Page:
Five planets transiting a larger primary star about 117 light years from Earth may constitute the oldest known system of terrestrial-sized planets, scientists say.
The discovery hints at the possibility of ancient life elsewhere in our galaxy, researchers said.
Dr Tiago Campante, an Asteroseismology Research Fellow at the University of Birmingham (UK) who led the research team, focused on a system of five terrestrial-sized planets observed by the Kepler space telescope transiting the star KOI-3158, about 117 light years from Earth in the constellation Lyra.
KOI-3158 is the closest and brightest multi-planet system detected so far by Kepler, said Campante.
The star system is estimated to be 11.2 billion years old, give or take 900 million years or so “which makes KOI-3158 the oldest known system of terrestrial-size planets,” Campante told a symposium in France earlier this year.
In contrast, our own Sun and solar system is believed to be less than 5 billion years old.
The planets circling KOI-3158 are also familiar in terms of their size, with the innermost being about the size of Mercury, followed by three Mars-sized intermediate planets and a fifth and largest planet that is bigger than the other four, but a bit smaller than Venus.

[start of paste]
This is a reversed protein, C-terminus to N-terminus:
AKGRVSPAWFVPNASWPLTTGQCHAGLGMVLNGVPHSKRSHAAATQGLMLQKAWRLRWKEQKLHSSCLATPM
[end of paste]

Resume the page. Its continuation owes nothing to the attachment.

Campante noted that KOI-3158 is an iron-poor star, and that stars hosting small planets tend to be more diverse in terms of their chemical composition than stars hosting giant planets, which tend to be metal-rich, ‘Gizmag’ reported.
“That implies that Earth-sized planets may have readily formed at earlier epochs in the universe’s history when metals were more scarce,” he said.
“KOI-3158, a system of terrestrial-sized planets, formed when the universe was less than 20 per cent of its current age, so that suggests that Earth-sized planets may have formed throughout most of the universe’s history, leaving open the possibility for the existence of ancient life in the galaxy,” he added.
The findings have been submitted for publication in The Astrophysical Journal.